Rust is easily controlled by sulfur fungicide applications (which should be avoided with apricots). Studies by Michailides and Ogawa indicate that the ethylene bis-dithiocarbamates (EBDCs), such as Mancozeb, display superior control over that of sulfur. We have also observed excellent control with Ziram, Captan and Bravo (chlorothalonil).
An effective treatment program involves the early fall application of fungicide, nutrients, and organosilicone spreader. Organo-silicone spreading agents impart a decisive efficiency to the spray materials, increasing their effectiveness by a large magnitude.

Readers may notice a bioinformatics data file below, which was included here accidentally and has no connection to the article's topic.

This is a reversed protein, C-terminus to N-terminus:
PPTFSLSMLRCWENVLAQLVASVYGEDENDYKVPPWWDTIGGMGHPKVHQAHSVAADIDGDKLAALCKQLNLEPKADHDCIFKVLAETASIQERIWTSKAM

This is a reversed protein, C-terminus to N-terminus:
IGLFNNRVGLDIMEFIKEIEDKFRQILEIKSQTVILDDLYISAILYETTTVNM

Preventative measures against rust rely on maintaining high tissue integrity of the foliage and green stems. We have observed, for example, that trees on superior nutritional programs that emphasize optimal levels of calcium, potassium, phosphorus, and boron are enhanced in their resistance to rust disease.
The overall health of a tree or plant has an enormous impact on the severity of the effects of rust. This is demonstrated by considering rust disease of turf. With this disease, the most severe cases occur in shaded areas. The shaded area does not, as many assume, merely enhance the wetting period necessary for spore germination and infection. In addition, it detracts from efficient carbon harvest, which would otherwise contribute to high tissue integrity and natural resistance to infection.